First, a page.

A neat 1996 NYC
mini-disaster movie starring Sylvester Stallone
Stallone plays "Kit Latura," a cab driver. Besides him, there are a bunch of other characters, each with their own plot. One's an elderly couple, another is a single woman, one's a rock-climber, another is a bus full of convicts. Each one is heading into or out of New York, but they're all taking the Holland Tunnel that runs Manhattan to New Jersey.
Meanwhile, a convoy of trucks carrying nuclear waste is also driving through from New Jersey. They're taking the tunnel too. As fate would have it, a traffic accident occurs in the tunnel, rupturing the radiation containers. As a result, a huge fireball erupts in the tunnel, causing both entrances to collapse.
Now all the drivers who survived the explosion are trapped. Stallone, witnessing this happen just before he enters the tunnel, runs out of his cab into action. Who knew he had EMT training? He immediately hotfoots it over to the city's Transit Authority to see what he can do.
He's persona non grata over there. From the dialogues, he was a former employee, who specialized in Terrorism scenarios in 1994, until he was fired. Only he knows how this tunnel works, the ways in and out, and especially how to save the people. He engineers a bold rescue attempt to enter the tunnel and see if he can get them out alive.
I really enjoyed this movie. The movie spends time building up many of the characters, though not enough for Stallone. You get to identify with them, and watch as Stallone pulls off some smart ideas to get in, and figures out a way to get everybody out. He keeps promising that he's not going to leave anybody behind, and all the characters who hate one another have to work together. I gotta say that this is one of those movies that really kept me on the edge of my seat, with tension building just like Apollo 13. There wasn't guns, but there was danger at every turn, and few stunts.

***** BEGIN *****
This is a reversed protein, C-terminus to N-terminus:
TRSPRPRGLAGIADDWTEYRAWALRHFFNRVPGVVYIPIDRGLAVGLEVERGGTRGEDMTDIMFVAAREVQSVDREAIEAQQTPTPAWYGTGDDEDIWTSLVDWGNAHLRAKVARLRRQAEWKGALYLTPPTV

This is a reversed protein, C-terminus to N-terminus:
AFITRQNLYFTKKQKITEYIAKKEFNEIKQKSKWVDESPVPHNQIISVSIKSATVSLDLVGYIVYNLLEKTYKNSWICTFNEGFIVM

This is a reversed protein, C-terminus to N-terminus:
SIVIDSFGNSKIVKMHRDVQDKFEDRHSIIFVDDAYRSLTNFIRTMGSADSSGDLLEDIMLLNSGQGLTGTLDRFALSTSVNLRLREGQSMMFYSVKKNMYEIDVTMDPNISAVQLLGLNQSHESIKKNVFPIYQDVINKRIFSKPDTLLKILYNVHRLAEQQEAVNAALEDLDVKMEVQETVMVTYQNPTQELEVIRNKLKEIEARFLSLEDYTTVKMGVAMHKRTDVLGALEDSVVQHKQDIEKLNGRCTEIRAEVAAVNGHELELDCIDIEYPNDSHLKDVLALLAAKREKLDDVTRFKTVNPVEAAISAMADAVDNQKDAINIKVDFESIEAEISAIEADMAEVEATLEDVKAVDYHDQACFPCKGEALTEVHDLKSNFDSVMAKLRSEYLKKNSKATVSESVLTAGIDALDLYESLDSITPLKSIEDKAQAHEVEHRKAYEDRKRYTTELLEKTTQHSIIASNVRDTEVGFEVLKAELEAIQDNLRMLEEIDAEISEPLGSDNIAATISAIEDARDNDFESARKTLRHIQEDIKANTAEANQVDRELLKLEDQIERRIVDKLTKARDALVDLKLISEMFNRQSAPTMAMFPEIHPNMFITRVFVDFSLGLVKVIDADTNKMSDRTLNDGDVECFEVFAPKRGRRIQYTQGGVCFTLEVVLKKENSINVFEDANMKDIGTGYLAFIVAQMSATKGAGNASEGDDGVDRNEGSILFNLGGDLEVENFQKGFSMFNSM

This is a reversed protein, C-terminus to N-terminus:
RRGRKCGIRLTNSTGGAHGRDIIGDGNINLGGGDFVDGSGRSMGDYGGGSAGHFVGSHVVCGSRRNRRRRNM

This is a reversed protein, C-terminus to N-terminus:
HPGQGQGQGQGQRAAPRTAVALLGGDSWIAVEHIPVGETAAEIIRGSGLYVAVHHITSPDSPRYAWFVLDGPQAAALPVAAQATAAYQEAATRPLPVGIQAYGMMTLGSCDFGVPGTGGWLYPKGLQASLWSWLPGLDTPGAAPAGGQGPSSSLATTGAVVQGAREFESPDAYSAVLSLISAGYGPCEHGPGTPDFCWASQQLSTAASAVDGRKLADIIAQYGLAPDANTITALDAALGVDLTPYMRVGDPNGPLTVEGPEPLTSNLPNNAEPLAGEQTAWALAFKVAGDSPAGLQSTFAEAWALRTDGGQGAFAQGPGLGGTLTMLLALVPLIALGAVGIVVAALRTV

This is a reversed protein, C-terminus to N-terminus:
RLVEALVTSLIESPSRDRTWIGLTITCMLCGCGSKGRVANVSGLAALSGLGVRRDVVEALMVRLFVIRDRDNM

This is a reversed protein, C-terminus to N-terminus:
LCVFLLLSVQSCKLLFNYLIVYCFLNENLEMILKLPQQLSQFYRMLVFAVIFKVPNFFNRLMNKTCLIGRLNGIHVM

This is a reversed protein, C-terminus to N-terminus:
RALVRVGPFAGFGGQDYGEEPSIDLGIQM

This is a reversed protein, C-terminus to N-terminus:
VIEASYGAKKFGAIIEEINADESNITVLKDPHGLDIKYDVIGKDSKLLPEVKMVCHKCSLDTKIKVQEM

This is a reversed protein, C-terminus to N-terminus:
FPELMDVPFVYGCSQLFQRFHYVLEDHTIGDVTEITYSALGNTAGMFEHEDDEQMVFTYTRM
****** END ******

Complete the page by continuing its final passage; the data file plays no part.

Now the bad parts to the movie, the parts The Filthy Critic would have hated. First, they didn't devote much time to developing Stallone's character, even though he's one of the main ones. You're supposed to learn his whole past by what his co-workers say about him. Second, there were predictable enemies, and characters fighting each other in times of stress. When I say enemies, I mean Stallone's "stupid" bosses who assume everyone died, and as a result put the survivors in jeopardy. Aside from that, the movie was pretty good.
Stallone said in an interview that "It was the hardest movie in my entire career." I believe he did his own stunts. There was one where an oil tanker truck was rolling toward him, and he's running away while saving a girl. That stunt was real, the cables snapped, so he really was running. Plus, he ran over to pull the girl out of the way; heroic.
I believe it wasn't a box office success. It cost $80million to produce, got $10million opening weekend, and settled at $32.8million a few months later.
Directed by Rob Cohen, who also made The Running Man with Arnold Schwarzenneger
Written by Leslie Bohem